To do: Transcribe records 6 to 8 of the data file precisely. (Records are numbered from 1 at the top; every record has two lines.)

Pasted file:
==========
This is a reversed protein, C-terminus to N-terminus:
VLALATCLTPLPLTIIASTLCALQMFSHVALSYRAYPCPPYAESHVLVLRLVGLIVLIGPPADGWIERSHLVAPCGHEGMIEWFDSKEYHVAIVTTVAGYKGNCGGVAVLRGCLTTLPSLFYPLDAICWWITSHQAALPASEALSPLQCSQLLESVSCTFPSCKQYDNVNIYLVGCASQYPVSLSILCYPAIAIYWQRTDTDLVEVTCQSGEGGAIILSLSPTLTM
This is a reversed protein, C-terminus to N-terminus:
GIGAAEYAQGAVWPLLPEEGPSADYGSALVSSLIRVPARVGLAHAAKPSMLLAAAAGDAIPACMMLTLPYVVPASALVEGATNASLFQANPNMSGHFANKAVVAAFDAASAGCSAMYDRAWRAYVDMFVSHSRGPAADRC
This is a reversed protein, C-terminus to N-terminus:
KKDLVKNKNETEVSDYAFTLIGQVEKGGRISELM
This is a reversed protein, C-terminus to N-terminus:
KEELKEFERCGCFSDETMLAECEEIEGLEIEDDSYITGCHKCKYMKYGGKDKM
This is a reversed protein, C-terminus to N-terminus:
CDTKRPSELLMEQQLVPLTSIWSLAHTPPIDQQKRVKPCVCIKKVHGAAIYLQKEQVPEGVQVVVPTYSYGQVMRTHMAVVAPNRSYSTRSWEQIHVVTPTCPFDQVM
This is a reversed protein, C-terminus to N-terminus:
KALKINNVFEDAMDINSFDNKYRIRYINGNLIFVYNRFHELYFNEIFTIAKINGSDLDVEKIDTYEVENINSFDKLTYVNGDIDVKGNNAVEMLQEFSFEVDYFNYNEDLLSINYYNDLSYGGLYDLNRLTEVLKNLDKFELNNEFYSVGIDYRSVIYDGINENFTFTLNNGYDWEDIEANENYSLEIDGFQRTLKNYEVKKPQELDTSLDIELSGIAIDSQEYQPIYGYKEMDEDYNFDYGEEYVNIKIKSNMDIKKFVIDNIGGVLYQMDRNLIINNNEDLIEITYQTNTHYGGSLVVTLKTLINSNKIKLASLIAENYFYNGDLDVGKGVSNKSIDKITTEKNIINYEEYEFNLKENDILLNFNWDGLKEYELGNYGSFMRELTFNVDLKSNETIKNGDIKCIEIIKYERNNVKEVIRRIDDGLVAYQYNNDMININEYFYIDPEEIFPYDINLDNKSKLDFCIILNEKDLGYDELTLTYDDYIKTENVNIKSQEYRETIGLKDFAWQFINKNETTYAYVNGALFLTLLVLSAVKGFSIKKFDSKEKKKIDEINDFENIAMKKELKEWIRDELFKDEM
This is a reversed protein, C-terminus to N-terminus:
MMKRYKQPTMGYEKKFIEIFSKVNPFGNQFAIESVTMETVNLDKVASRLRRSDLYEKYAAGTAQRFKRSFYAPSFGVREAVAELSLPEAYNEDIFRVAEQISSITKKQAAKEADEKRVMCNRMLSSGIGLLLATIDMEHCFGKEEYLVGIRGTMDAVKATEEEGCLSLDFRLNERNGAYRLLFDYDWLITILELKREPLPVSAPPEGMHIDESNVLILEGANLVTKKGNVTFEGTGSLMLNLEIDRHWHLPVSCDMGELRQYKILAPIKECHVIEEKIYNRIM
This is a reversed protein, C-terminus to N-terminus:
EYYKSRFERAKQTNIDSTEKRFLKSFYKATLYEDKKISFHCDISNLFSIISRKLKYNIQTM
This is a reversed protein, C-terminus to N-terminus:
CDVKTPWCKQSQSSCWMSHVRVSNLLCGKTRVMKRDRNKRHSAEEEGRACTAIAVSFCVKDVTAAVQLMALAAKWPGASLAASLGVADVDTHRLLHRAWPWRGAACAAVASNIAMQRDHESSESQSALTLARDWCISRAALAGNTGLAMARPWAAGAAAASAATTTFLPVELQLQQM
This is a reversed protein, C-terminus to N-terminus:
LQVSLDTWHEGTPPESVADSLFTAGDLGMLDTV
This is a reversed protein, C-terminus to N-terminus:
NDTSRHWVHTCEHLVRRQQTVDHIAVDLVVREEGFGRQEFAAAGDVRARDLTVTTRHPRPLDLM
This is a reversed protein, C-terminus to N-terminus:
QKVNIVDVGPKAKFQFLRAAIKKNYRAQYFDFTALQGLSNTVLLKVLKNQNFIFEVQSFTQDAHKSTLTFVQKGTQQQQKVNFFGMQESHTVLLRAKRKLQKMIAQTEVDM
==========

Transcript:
This is a reversed protein, C-terminus to N-terminus:
KALKINNVFEDAMDINSFDNKYRIRYINGNLIFVYNRFHELYFNEIFTIAKINGSDLDVEKIDTYEVENINSFDKLTYVNGDIDVKGNNAVEMLQEFSFEVDYFNYNEDLLSINYYNDLSYGGLYDLNRLTEVLKNLDKFELNNEFYSVGIDYRSVIYDGINENFTFTLNNGYDWEDIEANENYSLEIDGFQRTLKNYEVKKPQELDTSLDIELSGIAIDSQEYQPIYGYKEMDEDYNFDYGEEYVNIKIKSNMDIKKFVIDNIGGVLYQMDRNLIINNNEDLIEITYQTNTHYGGSLVVTLKTLINSNKIKLASLIAENYFYNGDLDVGKGVSNKSIDKITTEKNIINYEEYEFNLKENDILLNFNWDGLKEYELGNYGSFMRELTFNVDLKSNETIKNGDIKCIEIIKYERNNVKEVIRRIDDGLVAYQYNNDMININEYFYIDPEEIFPYDINLDNKSKLDFCIILNEKDLGYDELTLTYDDYIKTENVNIKSQEYRETIGLKDFAWQFINKNETTYAYVNGALFLTLLVLSAVKGFSIKKFDSKEKKKIDEINDFENIAMKKELKEWIRDELFKDEM
This is a reversed protein, C-terminus to N-terminus:
MMKRYKQPTMGYEKKFIEIFSKVNPFGNQFAIESVTMETVNLDKVASRLRRSDLYEKYAAGTAQRFKRSFYAPSFGVREAVAELSLPEAYNEDIFRVAEQISSITKKQAAKEADEKRVMCNRMLSSGIGLLLATIDMEHCFGKEEYLVGIRGTMDAVKATEEEGCLSLDFRLNERNGAYRLLFDYDWLITILELKREPLPVSAPPEGMHIDESNVLILEGANLVTKKGNVTFEGTGSLMLNLEIDRHWHLPVSCDMGELRQYKILAPIKECHVIEEKIYNRIM
This is a reversed protein, C-terminus to N-terminus:
EYYKSRFERAKQTNIDSTEKRFLKSFYKATLYEDKKISFHCDISNLFSIISRKLKYNIQTM